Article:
New restrictions announced today fall short of protecting pollinators and ecosystems
Joint media release from Équiterre, David Suzuki Foundation, Environmental Defence, Canadian Association of Physicians for the Environment and the Canadian Environmental Law Association
OTTAWA –– Health Canada’s Pest Management Regulatory Agency (PMRA) announced today a proposal to restrict or end certain uses of two neonics, clothianidin and thiamethoxam, while still allowing the continued use of the controversial insecticides as seed treatment. Seed treatments represent the most widespread use of neonics in Canada and have been identified as a major ecological threat.
Italy banned neonic seed treatments on corn in 2008; France will phase out all neonics to protect pollinators starting next year. Parallel comprehensive action is needed in Canada to protect pollinators, ecosystems and food security, according to a coalition of environmental and health groups including Équiterre, the David Suzuki Foundation, Environmental Defence, the Canadian Association of Physicians for the Environment (CAPE) and the Canadian Environmental Law Association.
In September, an independent group of international scientists known as the Task Force on Systemic Pesticides (TFSP) released its updated Worldwide Integrated Assessment of the Impact of Systemic Pesticides on Biodiversity and Ecosystems. This scientific review synthesizes more than 1,100 peer-reviewed studies along with data from pesticide manufacturers, and demonstrates that neonics pose a serious threat to pollinators, biodiversity, ecosystems and food security worldwide. The TFSP identified an urgent need to stop the widespread use of neonics as seed treatments because it is a major source of environmental contamination.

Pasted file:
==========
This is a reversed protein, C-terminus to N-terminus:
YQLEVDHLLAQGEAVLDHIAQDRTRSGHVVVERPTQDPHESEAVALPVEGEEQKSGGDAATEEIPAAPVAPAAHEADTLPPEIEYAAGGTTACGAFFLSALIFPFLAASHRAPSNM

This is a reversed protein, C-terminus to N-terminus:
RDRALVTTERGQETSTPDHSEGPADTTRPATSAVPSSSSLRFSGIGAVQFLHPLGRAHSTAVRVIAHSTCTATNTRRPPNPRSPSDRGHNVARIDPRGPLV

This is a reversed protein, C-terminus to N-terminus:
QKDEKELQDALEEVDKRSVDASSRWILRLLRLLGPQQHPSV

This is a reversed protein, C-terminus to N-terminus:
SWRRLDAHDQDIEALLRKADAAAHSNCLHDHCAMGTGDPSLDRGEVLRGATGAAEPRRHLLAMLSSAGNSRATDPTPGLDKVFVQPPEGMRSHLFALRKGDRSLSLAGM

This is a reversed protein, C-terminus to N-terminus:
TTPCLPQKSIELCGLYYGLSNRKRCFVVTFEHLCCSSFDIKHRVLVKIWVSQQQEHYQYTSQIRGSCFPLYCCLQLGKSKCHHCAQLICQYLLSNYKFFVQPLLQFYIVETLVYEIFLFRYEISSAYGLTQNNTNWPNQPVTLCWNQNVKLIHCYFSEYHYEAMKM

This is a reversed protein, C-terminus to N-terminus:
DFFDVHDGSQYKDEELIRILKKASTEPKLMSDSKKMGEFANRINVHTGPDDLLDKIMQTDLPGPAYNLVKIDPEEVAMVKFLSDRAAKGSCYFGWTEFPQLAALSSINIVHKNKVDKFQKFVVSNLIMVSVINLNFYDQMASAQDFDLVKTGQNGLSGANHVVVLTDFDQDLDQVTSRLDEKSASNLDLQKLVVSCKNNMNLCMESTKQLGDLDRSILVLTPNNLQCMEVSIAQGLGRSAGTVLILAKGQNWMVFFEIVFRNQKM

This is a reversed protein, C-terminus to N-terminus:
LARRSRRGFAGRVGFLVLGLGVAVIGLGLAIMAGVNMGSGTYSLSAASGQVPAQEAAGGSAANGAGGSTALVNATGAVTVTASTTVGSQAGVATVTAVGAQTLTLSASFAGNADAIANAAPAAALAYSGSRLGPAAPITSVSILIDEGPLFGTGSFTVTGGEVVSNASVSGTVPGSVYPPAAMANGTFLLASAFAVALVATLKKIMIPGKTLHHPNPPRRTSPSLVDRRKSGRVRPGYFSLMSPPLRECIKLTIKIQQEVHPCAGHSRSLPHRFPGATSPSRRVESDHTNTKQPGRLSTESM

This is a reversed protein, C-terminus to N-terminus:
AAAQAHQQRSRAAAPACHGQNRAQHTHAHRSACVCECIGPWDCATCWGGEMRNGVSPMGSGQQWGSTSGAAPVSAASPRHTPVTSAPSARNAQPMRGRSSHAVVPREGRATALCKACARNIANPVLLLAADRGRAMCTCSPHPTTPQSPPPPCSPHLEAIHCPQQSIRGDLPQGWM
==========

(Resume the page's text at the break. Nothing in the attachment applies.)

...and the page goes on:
In June 2016, Ecojustice lawyers filed a lawsuit in federal court against the PMRA on behalf of a number of environmental and health groups, arguing that the PMRA has unlawfully maintained the registrations of clothianidin and thiamethoxam for years despite persistent data gaps and a lack of public consultation.
Class action legal proceedings were also launched in Québec and Ontario in 2014 against neonics manufacturers Bayer and Syngenta on behalf of beekeepers whose businesses have suffered from the pesticides’ effects on their honey bees.
The PMRA began its assessment of the risks to pollinators of three neonics in 2012 following an unusually high number of reports of bee mortality in Canada during the planting periods of neonic-treated corn and soybean seeds.
In November 2016, the PMRA proposed to phase out another neonic, imidacloprid, after its environmental assessment identified unacceptable risks to beneficial aquatic invertebrates. The assessment concluded that the current high-volume use of imidacloprid in agricultural areas in Canada is not sustainable. The PMRA is still evaluating aquatic risks from clothianidin and thiamethoxam, with proposed decisions expected in June 2018.
To date, more than 100,000 Canadians have mobilized alongside environmental and health groups in support of a ban on neonics in Canada.
For more information, please contact:
Camille Gagné-Raynauld, Équiterre, 514 605-2000, firstname.lastname@example.org
Brendan Glauser, David Suzuki Foundation, 604 356-8829, email@example.com